Autodesk PLM 360 and Netsuite ERP partnership and integration

All the information is served in a bi-directional link between PLM 360 and NetSuite, allowing everyone in the process of engineering, resource management and distribution to have access to the information, and how it is being used. NetSuite states that it also includes integrated point-of-sale software was well.

“More than 50 percent of product costs are locked in during the design phase,” said Brenda Discher, vice president of Manufacturing Industry Strategy and Marketing at Autodesk. “The integration of our technologies will empower manufacturers to reduce overall costs and improve quality, while better understanding and adapting to fast-changing customer demands (per Autodesk press release).

We have been unable at this time to confirm the price model for NetSuite ERP. It seems to be a per user per month pricing, and numerous websites indicate that similar services are in the range of $100 USD.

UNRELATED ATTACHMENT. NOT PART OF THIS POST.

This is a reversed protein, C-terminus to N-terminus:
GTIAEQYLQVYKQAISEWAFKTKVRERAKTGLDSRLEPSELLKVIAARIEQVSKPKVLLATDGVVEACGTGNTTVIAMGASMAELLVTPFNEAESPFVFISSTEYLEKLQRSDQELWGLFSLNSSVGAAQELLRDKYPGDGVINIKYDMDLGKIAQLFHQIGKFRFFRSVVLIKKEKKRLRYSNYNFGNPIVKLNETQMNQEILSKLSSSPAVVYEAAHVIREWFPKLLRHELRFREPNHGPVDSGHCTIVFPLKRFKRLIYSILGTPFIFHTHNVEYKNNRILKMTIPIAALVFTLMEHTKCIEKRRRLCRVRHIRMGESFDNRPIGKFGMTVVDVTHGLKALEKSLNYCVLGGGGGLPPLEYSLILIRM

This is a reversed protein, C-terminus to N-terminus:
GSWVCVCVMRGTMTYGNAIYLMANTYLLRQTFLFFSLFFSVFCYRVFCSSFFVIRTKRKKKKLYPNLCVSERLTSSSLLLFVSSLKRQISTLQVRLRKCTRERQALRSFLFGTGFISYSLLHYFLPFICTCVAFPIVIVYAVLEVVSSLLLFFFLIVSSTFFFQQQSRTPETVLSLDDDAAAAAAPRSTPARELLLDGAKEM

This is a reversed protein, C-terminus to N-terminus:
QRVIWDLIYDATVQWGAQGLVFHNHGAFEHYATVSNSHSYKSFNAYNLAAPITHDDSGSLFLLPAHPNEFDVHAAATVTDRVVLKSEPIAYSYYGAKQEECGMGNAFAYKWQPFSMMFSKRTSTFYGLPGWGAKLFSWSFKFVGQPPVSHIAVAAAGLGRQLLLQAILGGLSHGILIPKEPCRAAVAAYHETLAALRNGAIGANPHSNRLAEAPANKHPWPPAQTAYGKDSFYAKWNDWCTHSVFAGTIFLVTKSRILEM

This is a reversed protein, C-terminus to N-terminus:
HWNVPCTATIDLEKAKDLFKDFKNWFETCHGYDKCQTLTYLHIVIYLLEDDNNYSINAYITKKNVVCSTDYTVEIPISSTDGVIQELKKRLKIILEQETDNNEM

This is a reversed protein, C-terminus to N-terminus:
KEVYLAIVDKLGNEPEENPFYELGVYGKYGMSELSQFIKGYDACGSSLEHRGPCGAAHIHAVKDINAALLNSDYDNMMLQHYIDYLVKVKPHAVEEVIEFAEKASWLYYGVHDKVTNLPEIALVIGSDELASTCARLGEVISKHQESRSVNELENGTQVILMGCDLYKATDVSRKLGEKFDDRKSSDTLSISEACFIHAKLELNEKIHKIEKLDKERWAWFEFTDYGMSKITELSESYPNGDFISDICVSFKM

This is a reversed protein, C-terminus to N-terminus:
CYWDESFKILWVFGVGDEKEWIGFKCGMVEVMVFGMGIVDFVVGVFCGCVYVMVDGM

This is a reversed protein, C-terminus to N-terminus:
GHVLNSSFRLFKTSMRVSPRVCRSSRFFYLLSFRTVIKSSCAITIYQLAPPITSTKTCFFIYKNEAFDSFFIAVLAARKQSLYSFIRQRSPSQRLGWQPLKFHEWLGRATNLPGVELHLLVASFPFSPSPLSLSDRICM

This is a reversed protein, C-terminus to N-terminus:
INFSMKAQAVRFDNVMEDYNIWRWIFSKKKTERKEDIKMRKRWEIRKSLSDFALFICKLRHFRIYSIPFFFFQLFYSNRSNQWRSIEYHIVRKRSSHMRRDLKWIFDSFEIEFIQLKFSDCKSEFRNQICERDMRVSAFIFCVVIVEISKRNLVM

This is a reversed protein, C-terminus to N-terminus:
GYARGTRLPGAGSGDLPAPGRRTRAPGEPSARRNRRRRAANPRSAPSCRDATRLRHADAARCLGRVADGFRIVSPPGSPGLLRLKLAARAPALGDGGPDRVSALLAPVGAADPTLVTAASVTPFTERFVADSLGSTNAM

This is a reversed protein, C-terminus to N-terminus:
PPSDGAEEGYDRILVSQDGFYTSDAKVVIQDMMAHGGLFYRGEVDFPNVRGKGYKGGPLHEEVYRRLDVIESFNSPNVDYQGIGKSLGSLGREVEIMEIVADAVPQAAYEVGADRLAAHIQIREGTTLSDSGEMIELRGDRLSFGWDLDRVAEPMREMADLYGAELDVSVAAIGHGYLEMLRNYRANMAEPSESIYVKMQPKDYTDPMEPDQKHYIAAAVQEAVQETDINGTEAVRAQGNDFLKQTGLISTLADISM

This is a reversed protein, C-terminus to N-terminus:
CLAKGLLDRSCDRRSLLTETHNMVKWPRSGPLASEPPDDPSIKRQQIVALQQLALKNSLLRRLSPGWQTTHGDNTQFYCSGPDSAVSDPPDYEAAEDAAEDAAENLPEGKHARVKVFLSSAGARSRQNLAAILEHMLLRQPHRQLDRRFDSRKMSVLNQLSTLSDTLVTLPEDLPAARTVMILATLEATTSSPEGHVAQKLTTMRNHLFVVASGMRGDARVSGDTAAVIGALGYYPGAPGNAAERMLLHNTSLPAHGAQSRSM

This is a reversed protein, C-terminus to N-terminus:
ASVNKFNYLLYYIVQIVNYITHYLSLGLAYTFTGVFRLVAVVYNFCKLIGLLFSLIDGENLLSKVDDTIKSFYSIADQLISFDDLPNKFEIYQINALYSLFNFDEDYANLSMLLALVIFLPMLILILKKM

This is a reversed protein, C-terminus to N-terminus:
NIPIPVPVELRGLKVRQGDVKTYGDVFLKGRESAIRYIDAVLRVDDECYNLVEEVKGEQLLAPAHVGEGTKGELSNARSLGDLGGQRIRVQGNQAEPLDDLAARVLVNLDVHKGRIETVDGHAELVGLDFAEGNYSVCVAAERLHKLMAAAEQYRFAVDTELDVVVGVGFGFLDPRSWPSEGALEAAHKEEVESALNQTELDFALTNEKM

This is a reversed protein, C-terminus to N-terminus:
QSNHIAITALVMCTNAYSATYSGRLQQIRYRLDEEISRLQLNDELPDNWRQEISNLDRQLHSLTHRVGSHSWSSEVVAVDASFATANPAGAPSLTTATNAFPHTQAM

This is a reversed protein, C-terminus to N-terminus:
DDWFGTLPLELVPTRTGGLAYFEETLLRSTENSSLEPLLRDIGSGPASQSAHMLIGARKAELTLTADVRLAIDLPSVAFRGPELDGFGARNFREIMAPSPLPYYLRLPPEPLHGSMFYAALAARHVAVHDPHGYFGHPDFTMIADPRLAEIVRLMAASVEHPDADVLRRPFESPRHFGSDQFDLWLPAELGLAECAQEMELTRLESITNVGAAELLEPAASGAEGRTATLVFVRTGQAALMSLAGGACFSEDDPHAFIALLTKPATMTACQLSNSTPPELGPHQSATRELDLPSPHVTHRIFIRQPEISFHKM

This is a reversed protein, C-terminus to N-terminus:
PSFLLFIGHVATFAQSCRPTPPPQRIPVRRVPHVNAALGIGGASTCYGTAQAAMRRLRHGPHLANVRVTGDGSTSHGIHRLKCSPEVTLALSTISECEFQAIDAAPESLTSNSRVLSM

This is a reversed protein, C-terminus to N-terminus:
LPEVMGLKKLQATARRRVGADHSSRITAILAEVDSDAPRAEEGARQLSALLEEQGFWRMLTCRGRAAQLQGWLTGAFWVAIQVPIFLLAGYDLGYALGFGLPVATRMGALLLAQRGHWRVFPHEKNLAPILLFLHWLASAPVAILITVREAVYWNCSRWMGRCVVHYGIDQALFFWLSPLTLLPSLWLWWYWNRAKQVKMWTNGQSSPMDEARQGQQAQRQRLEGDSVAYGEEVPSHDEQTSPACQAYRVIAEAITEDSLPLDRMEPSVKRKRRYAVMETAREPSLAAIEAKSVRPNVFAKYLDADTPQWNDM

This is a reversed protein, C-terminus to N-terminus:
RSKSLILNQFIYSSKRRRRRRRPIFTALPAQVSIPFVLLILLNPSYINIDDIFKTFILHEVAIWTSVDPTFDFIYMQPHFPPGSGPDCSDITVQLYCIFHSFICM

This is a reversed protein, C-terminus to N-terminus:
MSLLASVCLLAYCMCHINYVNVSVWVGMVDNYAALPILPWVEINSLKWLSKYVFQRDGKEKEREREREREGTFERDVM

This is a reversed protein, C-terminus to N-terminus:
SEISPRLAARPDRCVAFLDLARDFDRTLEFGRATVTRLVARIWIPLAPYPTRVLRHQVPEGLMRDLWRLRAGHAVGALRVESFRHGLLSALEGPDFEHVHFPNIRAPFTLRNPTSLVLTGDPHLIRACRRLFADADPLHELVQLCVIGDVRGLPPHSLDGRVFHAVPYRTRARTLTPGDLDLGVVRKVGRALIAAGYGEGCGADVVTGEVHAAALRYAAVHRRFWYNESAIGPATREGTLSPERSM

Links and more information

More information can be found at the NetSuite website and in the official Autodesk press release.

Guido Haarmans, previously the Vice President, NetSuite Developer Network spent 10 years at Autodesk, “where he was pivotal in creating and growing the Autodesk Developer Network to more than 3,500 members and building a team of over 40 people responsible for all global aspects of the program”. Information gathered from the NetSuite SuiteCloud 2010 page. Mr. Haarmans is currently listed as the Vice President of Business Development for Technology Partners at NetSuite.

Here’s an odd tid-bit of information. I discovered an analysis report on the hypothetical merger between the companies, dated 5/11/2013. I have no idea if it is connected with this announcement, but the timing is interesting. Unfortunately it is priced out at 100 USD, which I will let the rest of you fork over if you desire to.

Mike & Olly’s London to Paris Bike Ride